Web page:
Ebola Virus Disease (EVD) impacts not only those who are directly affected, but their families and communities, and those working in the healthcare setting supporting the EVD emergency response. Those associated with EVD can be vulnerable to social stigma, worsening their distress and isolation.

In addition, rumors, denial and myths surrounding Ebola continue to hinder the delivery of prevention and mitigation measures, as does a continued absence and refusal by burnt out and overwhelmed health workers to work in the already insufficient number of isolation wards and Ebola treatment centers. UNICEF has alerted that the impact of the epidemic on children continues to grow as health services for children have been severely disrupted and schools have closed.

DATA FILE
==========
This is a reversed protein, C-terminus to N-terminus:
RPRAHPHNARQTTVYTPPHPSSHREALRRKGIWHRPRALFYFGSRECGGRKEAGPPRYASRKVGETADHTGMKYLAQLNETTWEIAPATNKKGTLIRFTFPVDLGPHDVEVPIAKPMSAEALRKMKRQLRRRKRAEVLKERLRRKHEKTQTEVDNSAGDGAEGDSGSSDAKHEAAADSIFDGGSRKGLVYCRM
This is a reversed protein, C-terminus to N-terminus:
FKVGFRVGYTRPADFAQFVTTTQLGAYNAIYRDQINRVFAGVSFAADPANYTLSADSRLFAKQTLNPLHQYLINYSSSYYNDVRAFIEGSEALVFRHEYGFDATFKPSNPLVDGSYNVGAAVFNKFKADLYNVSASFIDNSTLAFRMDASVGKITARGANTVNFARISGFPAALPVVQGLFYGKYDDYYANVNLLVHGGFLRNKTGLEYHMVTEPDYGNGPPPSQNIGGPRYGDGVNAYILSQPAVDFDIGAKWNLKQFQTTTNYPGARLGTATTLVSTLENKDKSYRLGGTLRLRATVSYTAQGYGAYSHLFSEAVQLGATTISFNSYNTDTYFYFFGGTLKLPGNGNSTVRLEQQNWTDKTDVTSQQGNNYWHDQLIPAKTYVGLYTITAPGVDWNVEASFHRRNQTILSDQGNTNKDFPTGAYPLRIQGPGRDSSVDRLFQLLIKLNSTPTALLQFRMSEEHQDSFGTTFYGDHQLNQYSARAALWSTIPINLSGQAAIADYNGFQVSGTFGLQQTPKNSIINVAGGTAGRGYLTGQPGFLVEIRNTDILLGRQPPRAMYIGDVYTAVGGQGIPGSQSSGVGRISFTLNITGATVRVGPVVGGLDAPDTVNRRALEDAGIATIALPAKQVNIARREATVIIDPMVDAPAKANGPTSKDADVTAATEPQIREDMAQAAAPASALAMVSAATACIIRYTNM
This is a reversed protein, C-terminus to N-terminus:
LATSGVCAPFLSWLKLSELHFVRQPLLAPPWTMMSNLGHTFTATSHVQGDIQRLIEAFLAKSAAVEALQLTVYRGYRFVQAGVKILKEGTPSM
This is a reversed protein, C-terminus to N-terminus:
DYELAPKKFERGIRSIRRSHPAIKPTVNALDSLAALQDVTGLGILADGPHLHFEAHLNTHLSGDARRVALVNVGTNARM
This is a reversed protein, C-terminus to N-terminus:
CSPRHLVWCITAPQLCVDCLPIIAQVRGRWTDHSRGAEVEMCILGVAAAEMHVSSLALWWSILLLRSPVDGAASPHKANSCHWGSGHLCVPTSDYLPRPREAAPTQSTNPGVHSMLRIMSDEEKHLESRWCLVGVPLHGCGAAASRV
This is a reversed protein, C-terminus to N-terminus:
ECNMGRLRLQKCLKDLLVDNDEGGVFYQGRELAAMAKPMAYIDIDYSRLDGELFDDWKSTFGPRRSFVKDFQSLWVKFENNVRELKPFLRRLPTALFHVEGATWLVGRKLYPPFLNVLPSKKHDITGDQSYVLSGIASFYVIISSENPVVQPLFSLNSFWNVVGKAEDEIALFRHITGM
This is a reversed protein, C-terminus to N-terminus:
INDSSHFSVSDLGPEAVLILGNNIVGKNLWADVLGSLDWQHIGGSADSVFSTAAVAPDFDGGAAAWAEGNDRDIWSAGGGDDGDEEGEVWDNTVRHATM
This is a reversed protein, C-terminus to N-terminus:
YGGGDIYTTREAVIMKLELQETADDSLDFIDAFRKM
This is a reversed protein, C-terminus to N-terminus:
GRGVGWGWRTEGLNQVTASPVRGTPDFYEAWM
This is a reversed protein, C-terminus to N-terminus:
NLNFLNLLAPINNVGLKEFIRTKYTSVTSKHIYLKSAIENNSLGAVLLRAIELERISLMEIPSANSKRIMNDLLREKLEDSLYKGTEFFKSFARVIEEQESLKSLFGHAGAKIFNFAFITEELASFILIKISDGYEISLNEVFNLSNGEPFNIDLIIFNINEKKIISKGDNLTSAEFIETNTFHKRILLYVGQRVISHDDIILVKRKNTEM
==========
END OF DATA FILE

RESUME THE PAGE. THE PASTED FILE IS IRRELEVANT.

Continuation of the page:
As a result of the aforementioned challenges, local authorities are completely overwhelmed and are not able to offer stress management or Mental Health and Psycho-Social Support (MHPSS) for affected communities, nor provide grief care for the victims’ families.